In the grant seeking process, an important factor affecting success is building a relationship with the funder, which ideally should start prior to submitting a grant application. Unless a funding organization specifies that you should NOT reach out to them, it is perfectly acceptable (and highly recommended) to do so.
After vetting and identifying foundations that are a good fit for your organization, effective communication will be critical to funding success. The focus of this article is on establishing personal connections with program officers at private foundations, who guide decisions about grant allocation and ensure the foundation accomplishes its goals.
Here’s what I’ll cover:
- How do I go about vetting foundations?
- How do I prepare for the initial communication?
- How do I initiate that first conversation?
- What comes next?
- What about staying in touch after funding decisions are made?
How do I go about vetting foundations?
According to Candid, there are more than 100,000 private foundations in the United States. Some of those grant-awarding organizations do not accept unsolicited proposals, and the remainder have specific areas of interest upon which they base their funding decisions. This means you must identify those grantmakers whose areas of interest are aligned with the work your organization does. A practical approach to find this alignment is to examine your mission and programs and activities and compare them to the mission and funding priorities of the potential funder.
You have important dual tasks in this vetting process: find foundations that are likely to award you funding and learn as much as possible about those potential funders. Begin your search with a focus on foundations nearest you, then expand to outlying areas within your state and region—carefully creating a list of potential funders. Explore the websites of the foundations on your list to determine their funding priorities and learn about their giving history. An additional resource that provides a list of organizations funded by a particular foundation (with grant amount and purpose) is the 990-PF tax form, which must be submitted annually by all foundations and is accessible to the public through various sites, including Candid and ProPublica.
After completing this screening procedure, you should have an understanding of each funder’s mission and programs, as well as some insight about organizations that have received grants from them. The end result will be a short list of possible foundations that appear to be a strong match for your organization. The next step is to lay the groundwork in preparing to reach out to those potential funders.
How do I prepare for the initial communication?
You must first create a single-page document containing your mission statement, organizational bullet points (the population you serve, key activities, major accomplishments), and your potential project idea. After that, you should prepare talking points. This will facilitate both phone and email communications. Next, outline the project you want to implement so you can seek specific feedback and use that input to further refine your project.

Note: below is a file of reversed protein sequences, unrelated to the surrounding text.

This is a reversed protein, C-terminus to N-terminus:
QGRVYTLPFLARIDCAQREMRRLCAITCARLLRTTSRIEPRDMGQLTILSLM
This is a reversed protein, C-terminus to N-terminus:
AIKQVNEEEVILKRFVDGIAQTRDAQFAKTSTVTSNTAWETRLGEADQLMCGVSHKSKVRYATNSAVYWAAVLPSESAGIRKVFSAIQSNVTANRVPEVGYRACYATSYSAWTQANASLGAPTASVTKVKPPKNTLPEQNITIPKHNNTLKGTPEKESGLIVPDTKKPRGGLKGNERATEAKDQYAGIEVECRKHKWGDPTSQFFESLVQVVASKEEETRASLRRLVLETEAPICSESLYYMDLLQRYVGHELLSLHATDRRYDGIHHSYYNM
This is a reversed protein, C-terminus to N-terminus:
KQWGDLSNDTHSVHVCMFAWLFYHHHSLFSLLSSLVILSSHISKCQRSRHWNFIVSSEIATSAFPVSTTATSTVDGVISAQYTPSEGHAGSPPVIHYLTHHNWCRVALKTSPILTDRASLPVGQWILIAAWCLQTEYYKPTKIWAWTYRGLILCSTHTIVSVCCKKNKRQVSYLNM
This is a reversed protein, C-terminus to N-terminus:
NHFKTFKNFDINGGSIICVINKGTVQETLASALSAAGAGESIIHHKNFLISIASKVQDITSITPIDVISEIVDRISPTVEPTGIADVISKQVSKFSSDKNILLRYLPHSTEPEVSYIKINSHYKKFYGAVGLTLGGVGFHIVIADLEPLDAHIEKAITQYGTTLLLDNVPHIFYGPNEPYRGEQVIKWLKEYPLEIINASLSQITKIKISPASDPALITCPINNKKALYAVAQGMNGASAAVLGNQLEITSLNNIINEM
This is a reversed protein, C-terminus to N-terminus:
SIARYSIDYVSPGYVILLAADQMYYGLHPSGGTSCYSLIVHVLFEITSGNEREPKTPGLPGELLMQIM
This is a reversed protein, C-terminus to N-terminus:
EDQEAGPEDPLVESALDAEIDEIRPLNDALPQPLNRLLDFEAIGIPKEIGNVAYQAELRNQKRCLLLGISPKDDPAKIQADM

After taking those steps, you need to develop a list of questions for the funder. It is essential that you do your due diligence so that you will be viewed as a competent and prepared grantseeker, including reviewing all info provided on their website (e.g., FAQs, application guidelines if available, previous grant awards).
Potential questions to ask include the following:
- Does our proposed project idea fit within the grant program’s objectives?
- Is the foundation considering any new emerging interests related to this grant program?
- Does the foundation have any preferences in regard to methodologies used? For example, do they have preferences in the area of evaluation or any other areas of the project?
- How is the review process for submitted proposals carried out?
- What are some of the most common reasons for rejecting a proposal?
- How many applications are typically submitted for this grant program and how many grants are awarded?
The idea is to create targeted and intentional questions with the goal of gaining strategic insight from the program officer.
Finally, don’t leave any stone unturned to learn whether anyone on your staff or board or a donor or supporter has connections with staff or board members at the foundation you are considering approaching. If someone linked to your organization does have such connections, find out if it is with the program officer.
If you’re relatively new to your organization, be sure to research its history to find out if your organization has previously applied for funding from the foundation. You don’t want to be in the embarrassing position of speaking with a program officer and learning from them that your organization has previously received or been denied a grant.